In today’s post, discover the story behind our founding sponsor PHOTAVIA — and understand co-creator Joe Hausch’s vision for its audience.
“Photographs provoke memories, and everybody brings a different memory to the table.”Joe Hausch, President and CEO of PHOTAVIA
PHOTAVIA was developed to enhance artwork, honor history, and invite personal engagement among audiences of all ages. Created with images provided by The LIFE Picture Collection, this therapeutic tool invites viewers to connect to iconic photographs as they’re presented two-minute “snapshots” called V-Clips© with auditory text and original background music. The goal? Spark memories, start conversations, and reminisce about these moments in American — and personal — history.
From joining a garage band in his younger years to becoming an inventor and entrepreneur, Hausch has long witnessed the positive effects of history and art in a person’s life. And several years ago, when his path crossed with Bill Appleby’s — Appleby was the VP Gallery owner and curator of The LIFE Picture Collection in Milwaukee and, ultimately, the founder of PHOTAVIA — he embarked on a new adventure in creative learning.
After their encounter, Hausch was intrigued by a story Appleby shared: during its off-peak hours, the gallery was open to educational outings for local senior living communities. During one of the senior living visits, Appleby heard a reactive commotion coming from a group of seniors. As he investigated, staff members were astonished to find a particular resident — who had been nonverbal for years — began to verbally communicate as the result of an image she viewed.
Hausch recalls Appleby’s emotions as he recounts this story, which really was the catalyst to advance this art form for people of all ages — from older adults to children, caregivers to care receivers — and foster a beautiful generational connection through photo imagery. “My purpose in life has always been to create,” says Hausch.
On all our screens — tablets, TVs, and more — we’re constantly bombarded with the worries of this world. Besides the intense 24/7 news cycle, today’s programming is often filled with violence, trauma, and negativity, stirring unrest in its viewers almost subconsciously.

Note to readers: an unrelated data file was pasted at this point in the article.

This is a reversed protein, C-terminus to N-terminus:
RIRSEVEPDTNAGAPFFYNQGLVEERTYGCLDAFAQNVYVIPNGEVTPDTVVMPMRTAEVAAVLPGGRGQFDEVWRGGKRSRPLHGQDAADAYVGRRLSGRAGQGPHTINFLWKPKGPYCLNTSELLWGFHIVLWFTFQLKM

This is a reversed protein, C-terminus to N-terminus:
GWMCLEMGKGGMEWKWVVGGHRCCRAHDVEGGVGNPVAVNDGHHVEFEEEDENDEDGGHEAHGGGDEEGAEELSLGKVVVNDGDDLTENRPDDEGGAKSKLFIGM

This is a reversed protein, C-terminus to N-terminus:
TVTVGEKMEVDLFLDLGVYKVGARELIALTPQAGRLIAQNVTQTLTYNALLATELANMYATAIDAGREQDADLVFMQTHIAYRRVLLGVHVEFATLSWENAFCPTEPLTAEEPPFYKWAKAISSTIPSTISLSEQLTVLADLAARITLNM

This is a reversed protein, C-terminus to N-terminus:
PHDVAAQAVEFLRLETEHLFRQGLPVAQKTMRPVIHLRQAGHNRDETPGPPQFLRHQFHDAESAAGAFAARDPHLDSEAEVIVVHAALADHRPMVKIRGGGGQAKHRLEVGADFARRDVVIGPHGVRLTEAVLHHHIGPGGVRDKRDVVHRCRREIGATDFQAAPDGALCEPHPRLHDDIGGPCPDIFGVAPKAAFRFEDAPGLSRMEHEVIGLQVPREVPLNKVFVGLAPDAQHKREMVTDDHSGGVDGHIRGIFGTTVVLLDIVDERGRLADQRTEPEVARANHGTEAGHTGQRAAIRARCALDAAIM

But with over 660,000 images in the library, PHOTAVIA’s slower-paced short movies intentionally provide an outlet for safe, stress-free viewing. Photographs gently transition on and off the digital screen, inviting the viewer to become part of the captured moment in time. All movies display the photographer’s name and conclude with a reflective quotation related to the subject matter — providing an overall educational and thought-provoking experience.
These powerful images often evoke more emotions than what is seen at face value. Perhaps the most interesting impact Hausch has witnessed is among viewers living with cognitive impairments. As they often experience anxious episodes, challenging behaviors, and communication deficits, PHOTAVIA has been a bridge to encourage healing, enhance quality experiences, and foster a connection of cherished moments between caregivers and loved ones. That’s why this form of art therapy has already demonstrated positive relief for individuals residing in senior living facilities and memory support units, or for home-based caregivers of persons with dementia.
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PHOTAVIA presents G-rated movies to engage, educate, and create experiences between caregivers and their loved ones, whose benefits are endless and continue to be explored.